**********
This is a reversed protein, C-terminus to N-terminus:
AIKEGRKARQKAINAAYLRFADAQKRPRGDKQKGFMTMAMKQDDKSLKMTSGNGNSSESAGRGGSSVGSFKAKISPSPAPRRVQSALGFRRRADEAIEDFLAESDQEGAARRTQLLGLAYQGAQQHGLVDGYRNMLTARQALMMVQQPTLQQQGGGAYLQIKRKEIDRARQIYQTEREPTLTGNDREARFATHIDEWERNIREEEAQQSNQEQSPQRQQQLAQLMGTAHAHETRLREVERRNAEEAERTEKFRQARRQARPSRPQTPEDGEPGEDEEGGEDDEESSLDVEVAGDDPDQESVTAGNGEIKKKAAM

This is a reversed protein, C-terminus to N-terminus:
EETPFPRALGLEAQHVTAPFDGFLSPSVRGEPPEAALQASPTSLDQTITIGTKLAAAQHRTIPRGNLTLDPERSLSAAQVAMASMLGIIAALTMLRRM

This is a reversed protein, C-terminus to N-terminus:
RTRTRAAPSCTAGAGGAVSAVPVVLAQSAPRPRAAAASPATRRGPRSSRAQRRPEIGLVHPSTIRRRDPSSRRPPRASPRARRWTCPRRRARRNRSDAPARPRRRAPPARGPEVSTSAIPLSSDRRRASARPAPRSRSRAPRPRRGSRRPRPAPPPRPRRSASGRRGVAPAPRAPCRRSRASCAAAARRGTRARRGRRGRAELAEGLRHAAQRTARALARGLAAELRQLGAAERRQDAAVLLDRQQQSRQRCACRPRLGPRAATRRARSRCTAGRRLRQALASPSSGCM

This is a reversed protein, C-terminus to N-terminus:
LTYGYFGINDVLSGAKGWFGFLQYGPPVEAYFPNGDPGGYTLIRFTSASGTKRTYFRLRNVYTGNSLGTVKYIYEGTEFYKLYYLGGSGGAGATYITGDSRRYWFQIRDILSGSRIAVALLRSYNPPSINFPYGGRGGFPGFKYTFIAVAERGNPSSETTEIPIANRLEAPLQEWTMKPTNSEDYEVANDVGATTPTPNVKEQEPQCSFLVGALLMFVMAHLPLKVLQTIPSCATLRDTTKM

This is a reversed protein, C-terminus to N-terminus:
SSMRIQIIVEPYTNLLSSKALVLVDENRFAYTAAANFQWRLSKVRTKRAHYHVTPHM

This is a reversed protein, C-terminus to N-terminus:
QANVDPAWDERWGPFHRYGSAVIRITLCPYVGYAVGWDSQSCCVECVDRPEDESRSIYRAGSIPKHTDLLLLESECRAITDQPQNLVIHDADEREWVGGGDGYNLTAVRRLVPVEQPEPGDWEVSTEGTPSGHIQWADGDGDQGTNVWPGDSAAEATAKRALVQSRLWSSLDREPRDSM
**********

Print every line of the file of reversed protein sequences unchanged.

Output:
This is a reversed protein, C-terminus to N-terminus:
AIKEGRKARQKAINAAYLRFADAQKRPRGDKQKGFMTMAMKQDDKSLKMTSGNGNSSESAGRGGSSVGSFKAKISPSPAPRRVQSALGFRRRADEAIEDFLAESDQEGAARRTQLLGLAYQGAQQHGLVDGYRNMLTARQALMMVQQPTLQQQGGGAYLQIKRKEIDRARQIYQTEREPTLTGNDREARFATHIDEWERNIREEEAQQSNQEQSPQRQQQLAQLMGTAHAHETRLREVERRNAEEAERTEKFRQARRQARPSRPQTPEDGEPGEDEEGGEDDEESSLDVEVAGDDPDQESVTAGNGEIKKKAAM

This is a reversed protein, C-terminus to N-terminus:
EETPFPRALGLEAQHVTAPFDGFLSPSVRGEPPEAALQASPTSLDQTITIGTKLAAAQHRTIPRGNLTLDPERSLSAAQVAMASMLGIIAALTMLRRM

This is a reversed protein, C-terminus to N-terminus:
RTRTRAAPSCTAGAGGAVSAVPVVLAQSAPRPRAAAASPATRRGPRSSRAQRRPEIGLVHPSTIRRRDPSSRRPPRASPRARRWTCPRRRARRNRSDAPARPRRRAPPARGPEVSTSAIPLSSDRRRASARPAPRSRSRAPRPRRGSRRPRPAPPPRPRRSASGRRGVAPAPRAPCRRSRASCAAAARRGTRARRGRRGRAELAEGLRHAAQRTARALARGLAAELRQLGAAERRQDAAVLLDRQQQSRQRCACRPRLGPRAATRRARSRCTAGRRLRQALASPSSGCM

This is a reversed protein, C-terminus to N-terminus:
LTYGYFGINDVLSGAKGWFGFLQYGPPVEAYFPNGDPGGYTLIRFTSASGTKRTYFRLRNVYTGNSLGTVKYIYEGTEFYKLYYLGGSGGAGATYITGDSRRYWFQIRDILSGSRIAVALLRSYNPPSINFPYGGRGGFPGFKYTFIAVAERGNPSSETTEIPIANRLEAPLQEWTMKPTNSEDYEVANDVGATTPTPNVKEQEPQCSFLVGALLMFVMAHLPLKVLQTIPSCATLRDTTKM

This is a reversed protein, C-terminus to N-terminus:
SSMRIQIIVEPYTNLLSSKALVLVDENRFAYTAAANFQWRLSKVRTKRAHYHVTPHM

This is a reversed protein, C-terminus to N-terminus:
QANVDPAWDERWGPFHRYGSAVIRITLCPYVGYAVGWDSQSCCVECVDRPEDESRSIYRAGSIPKHTDLLLLESECRAITDQPQNLVIHDADEREWVGGGDGYNLTAVRRLVPVEQPEPGDWEVSTEGTPSGHIQWADGDGDQGTNVWPGDSAAEATAKRALVQSRLWSSLDREPRDSM